SYMPOSIA PAPER Published: 01 January 1989

Microchemistry and Mechanics Issues in Stress Corrosion Cracking


Environmentally induced subcritical crack growth occurs in most metallic ma terials given the appropriate material, environment, and stress conditions. Much is known about the conditions which cause stress corrosion cracking (SCC) in metallic materials, but much less is known about the processes which control environment-induced crack initiation and propagation. There is presently no description of the flaw length, flaw shape, and local chemistry conditions that coincide with the transition from a localized corrosion phenomenon and the initiation of a crack. Although there have been considerable attempts to describe the rate-limiting steps in crack propagation, a number of issues are unresolved, including specifics about the crack-tip conditions, crack length effects, processes controlling the Stage I SCC region, and details about the crack advance processes in both transgranular stress corrosion cracking (TGSCC) and intergranular stress corrosion cracking (IGSCC). A summary of these unresolved issues and some analysis of their effect on SCC is given in this paper.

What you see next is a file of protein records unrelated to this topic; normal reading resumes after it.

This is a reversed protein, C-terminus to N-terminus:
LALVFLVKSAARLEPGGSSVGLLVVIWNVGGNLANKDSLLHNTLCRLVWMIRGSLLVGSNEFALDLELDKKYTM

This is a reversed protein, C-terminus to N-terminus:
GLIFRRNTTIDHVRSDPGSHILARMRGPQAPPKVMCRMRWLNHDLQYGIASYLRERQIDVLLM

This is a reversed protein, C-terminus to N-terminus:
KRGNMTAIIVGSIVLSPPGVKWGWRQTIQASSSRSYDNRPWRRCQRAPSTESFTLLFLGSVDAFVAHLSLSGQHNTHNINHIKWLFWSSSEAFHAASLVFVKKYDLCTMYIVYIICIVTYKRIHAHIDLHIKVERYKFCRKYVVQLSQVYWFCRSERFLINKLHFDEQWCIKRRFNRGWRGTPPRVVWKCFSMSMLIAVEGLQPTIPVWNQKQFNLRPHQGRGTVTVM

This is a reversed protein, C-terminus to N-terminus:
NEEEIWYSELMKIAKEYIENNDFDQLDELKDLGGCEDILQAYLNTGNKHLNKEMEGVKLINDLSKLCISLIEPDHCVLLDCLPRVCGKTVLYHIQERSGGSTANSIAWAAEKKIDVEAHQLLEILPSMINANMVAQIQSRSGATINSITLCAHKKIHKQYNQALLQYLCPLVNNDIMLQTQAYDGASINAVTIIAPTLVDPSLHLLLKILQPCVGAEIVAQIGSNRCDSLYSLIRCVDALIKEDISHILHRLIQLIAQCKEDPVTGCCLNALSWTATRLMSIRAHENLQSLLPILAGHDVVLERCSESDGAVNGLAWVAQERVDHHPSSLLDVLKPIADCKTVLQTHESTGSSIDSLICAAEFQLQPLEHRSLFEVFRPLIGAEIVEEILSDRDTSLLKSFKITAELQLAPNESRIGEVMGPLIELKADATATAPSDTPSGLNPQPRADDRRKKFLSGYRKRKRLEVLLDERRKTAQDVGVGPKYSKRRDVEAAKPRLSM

Author Information

Jones, RH
Pacific Northwest Laboratory, Richland, WA
Danielson, MJ
Pacific Northwest Laboratory, Richland, WA
Baer, DR
Pacific Northwest Laboratory, Richland, WA
Price: $25.00
Contact Sales
Reprints and Permissions
Reprints and copyright permissions can be requested through the
Copyright Clearance Center
Developed by Committee: E08
Pages: 209–232
DOI: 10.1520/STP18826S
ISBN-EB: 978-0-8031-5081-2
ISBN-13: 978-0-8031-1250-6